You may be thinking, “Haven’t the Oscars always been absurd?” Well, sure. For instance, actors generally win not for giving the best performances, but the showiest. This year an appropriately low-key sort of Oscar buzz is gathering around a genuinely deserving performance: Kelly Macdonald’s understated lead turn in Puzzle. The Scottish actress has bounced around agreeably since her 1996 debut in Trainspotting, nailing the occasional supporting appearance in a big movie (No Country for Old Men) and doing duty on TV (Boardwalk Empire). But this is the first time she’s ever really carried a film, and she’s frankly wonderful.

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Review: You’ve Got Mail

[Originally written for Film.com in 1998]

Set the wayback machine to 1998. Parallax View presents reviews of films released 20 years ago, written by our contributors for various papers and websites. Most of these have not been available for years.

I saw You’ve Got Mail in a spanking-new multiplex located in a spanking-new downtown development, a place with an atrium and coffeeshop and Tiffany’s and J. Peterman. It’s the kind of gleaming, upscale mall that drove out (or will drive out) all the little shops and longtime dives that used to define the downtown of a city. It doesn’t really matter what city I’m talking about, because the downtown of my city could now be the downtown of AnyCity, blessed as it is with Planet Hollywood and Old Navy and a Starbucks on every corner.

The new development also has a Barnes & Noble at ground level. Well, gee, how ironic. You’ve Got Mail is about the owner of Barnes & Noble – er, “Fox Books” – opening a new megastore on Manhattan’s Upper West Side. Joe Fox (Tom Hanks) is untroubled by the fact that his new store will drive the little booksellers out of business, including The Shop Around the Corner, a funky children’s book nook. It’s owned by Kathleen Kelly (Meg Ryan), who declares war on Fox and his heartless methods.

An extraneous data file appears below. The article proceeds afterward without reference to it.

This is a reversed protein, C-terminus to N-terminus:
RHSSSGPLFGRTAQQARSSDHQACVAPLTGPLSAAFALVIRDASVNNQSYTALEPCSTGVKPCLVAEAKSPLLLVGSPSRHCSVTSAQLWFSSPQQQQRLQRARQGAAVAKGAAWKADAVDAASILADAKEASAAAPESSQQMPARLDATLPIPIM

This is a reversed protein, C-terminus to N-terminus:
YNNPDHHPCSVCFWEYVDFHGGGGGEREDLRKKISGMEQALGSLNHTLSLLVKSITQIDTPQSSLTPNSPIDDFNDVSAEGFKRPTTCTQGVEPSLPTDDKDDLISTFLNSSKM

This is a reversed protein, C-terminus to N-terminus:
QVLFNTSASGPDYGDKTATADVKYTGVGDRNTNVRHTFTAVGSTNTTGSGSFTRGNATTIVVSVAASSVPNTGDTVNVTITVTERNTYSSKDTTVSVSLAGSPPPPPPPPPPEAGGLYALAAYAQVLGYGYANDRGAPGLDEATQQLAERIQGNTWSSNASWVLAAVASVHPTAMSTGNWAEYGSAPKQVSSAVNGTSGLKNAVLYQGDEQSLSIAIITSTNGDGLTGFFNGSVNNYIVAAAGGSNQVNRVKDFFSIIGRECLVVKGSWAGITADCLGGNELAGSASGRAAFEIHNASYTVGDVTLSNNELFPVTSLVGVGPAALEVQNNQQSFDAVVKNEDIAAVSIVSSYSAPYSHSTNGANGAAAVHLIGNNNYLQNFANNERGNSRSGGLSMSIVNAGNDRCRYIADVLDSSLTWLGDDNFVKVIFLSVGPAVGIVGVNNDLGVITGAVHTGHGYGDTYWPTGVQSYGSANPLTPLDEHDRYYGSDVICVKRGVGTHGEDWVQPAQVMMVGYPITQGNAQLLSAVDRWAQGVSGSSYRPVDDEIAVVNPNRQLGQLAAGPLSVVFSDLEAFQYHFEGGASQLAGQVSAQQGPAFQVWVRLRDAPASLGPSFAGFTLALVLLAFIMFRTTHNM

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Review: The Miseducation of Cameron Post

Review by Robert Horton for Seattle Weekly

Every kid at the gay-conversion-therapy center must draw an iceberg. If they can fill in the huge, below-water section of the iceberg with reasons for their homosexual activity, they will better understand how they could have slipped from the straight path. And then they will be “cured.”

In The Miseducation of Cameron Post, the iceberg is a running joke, born of despair. The teenagers trapped in the therapy center try to think of gay-causing explanations they can write on their icebergs—a childhood trauma? an overbearing parent?—and sometimes borrow other kids’ scrawlings (how well I remember being a Catholic schoolboy and trying to come up with two or three credible transgressions to offer up in the confessional every week, so I would sound believably sinful). You have to wonder whether the organizers of God’s Promise, the fictional gay-conversion school, have really thought through this iceberg metaphor. Are the teenagers the icebergs, or are they the ships steaming toward a collision?

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Review: Generation Wealth

Review by Robert Horton for Seattle Weekly

If you look at recent headlines and conclude that society is about to implode, the new documentary Generation Wealth is here to confirm your worst fears.

This movie is a mosaic of distorted values and conspicuous consumption. I would say it’s like being locked in a room showing a repeated loop of Keeping Up With the Kardashians episodes, except I’ve never sat through that show (which may explain the thin threads of innocence I have left). The Kardashians turn up in Generation Wealth, along with a roster of plastic-surgery fanatics and affluent men whose cigar-smoking evidently replaces some other primal need. I know Freud said “Sometimes a cigar is only a cigar,” but he hadn’t seen this movie.